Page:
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The R Book by Michael J. Crawley

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Parametric analysis

The following example concerns survivorship of two cohorts of seedlings. All the seedlings died eventually, so there is no censoring in this case. There are two questions:

  • Was survivorship different in the two cohorts?
  • Was survivorship affected by the size of the canopy gap in which germination occurred?

Here are the data:

seedlings<-read.table("c:\\temp\\seedlings.txt",header=T)
attach(seedlings)
names(seedlings)

[1]  "cohort"  "death"  "gapsize"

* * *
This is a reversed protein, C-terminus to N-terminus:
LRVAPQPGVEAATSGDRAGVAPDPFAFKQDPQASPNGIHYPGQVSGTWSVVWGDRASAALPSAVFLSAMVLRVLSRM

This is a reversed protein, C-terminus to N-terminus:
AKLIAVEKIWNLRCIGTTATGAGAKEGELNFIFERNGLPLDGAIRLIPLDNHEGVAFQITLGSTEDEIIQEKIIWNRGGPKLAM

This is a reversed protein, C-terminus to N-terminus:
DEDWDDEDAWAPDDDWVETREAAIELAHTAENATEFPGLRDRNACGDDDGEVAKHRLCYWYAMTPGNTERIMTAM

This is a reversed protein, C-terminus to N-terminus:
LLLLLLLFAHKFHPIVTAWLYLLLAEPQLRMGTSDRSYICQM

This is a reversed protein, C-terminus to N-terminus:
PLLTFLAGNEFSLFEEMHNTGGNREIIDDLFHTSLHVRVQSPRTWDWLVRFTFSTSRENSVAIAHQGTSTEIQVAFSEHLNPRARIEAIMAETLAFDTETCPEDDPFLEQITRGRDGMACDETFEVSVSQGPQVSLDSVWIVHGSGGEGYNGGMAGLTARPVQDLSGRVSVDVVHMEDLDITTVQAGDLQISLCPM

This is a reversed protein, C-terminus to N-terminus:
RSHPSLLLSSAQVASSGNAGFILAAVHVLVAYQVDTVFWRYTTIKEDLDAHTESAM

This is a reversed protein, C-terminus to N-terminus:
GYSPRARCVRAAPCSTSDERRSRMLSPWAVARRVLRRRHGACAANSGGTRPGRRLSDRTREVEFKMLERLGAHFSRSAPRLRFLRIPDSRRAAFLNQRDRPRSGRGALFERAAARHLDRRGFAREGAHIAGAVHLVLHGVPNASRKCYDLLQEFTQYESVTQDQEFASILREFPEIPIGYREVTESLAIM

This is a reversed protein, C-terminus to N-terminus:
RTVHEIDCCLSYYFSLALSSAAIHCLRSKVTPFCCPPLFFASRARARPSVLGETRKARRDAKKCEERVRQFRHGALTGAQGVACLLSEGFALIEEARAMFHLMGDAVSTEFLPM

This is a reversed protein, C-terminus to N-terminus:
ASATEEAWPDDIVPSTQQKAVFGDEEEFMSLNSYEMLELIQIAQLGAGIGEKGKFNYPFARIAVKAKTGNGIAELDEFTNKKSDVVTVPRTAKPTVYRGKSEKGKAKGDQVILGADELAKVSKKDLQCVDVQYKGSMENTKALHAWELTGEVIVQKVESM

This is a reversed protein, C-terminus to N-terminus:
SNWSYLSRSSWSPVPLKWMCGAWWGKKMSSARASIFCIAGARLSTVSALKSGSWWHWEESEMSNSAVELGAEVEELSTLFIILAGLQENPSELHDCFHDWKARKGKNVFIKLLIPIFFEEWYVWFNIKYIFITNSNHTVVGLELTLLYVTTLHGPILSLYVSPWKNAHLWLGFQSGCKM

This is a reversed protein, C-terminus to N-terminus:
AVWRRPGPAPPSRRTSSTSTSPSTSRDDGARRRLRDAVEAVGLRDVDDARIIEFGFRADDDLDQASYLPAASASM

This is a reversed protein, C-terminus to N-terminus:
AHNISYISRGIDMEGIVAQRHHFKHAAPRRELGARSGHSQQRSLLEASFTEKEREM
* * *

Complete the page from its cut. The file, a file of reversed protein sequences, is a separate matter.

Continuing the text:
We need to load the survival library:

library(survival)

We begin by creating a variable called status to indicate which of the data are censored:

status<-1*(death>0)

There are no cases of censoring in this example, so all of the values of status are equal to 1.

The fundamental object in survival analysis is Surv(death,status), the Kaplan–Meier survivorship object. We can plot it out using survfit with plot like this:

plot(survfit(Surv(death,status)),ylab="Survivorship",xlab="Weeks")

This shows the overall survivorship curve with the confidence intervals. All the seedlings were dead by week 21. Were there any differences in survival between the two cohorts?

model<-survfit(Surv(death,status)~cohort)
summary(model)

Call: survfit(formula = Surv(death, status) ~ cohort)

              cohort=October

images

time n.risk n.event survival std.err lower 95% CI upper 95% CI 1 30 7 0.7667 0.0772 0.62932 0.934 2 23 3 0.6667 0.0861 0.51763 0.859 ...

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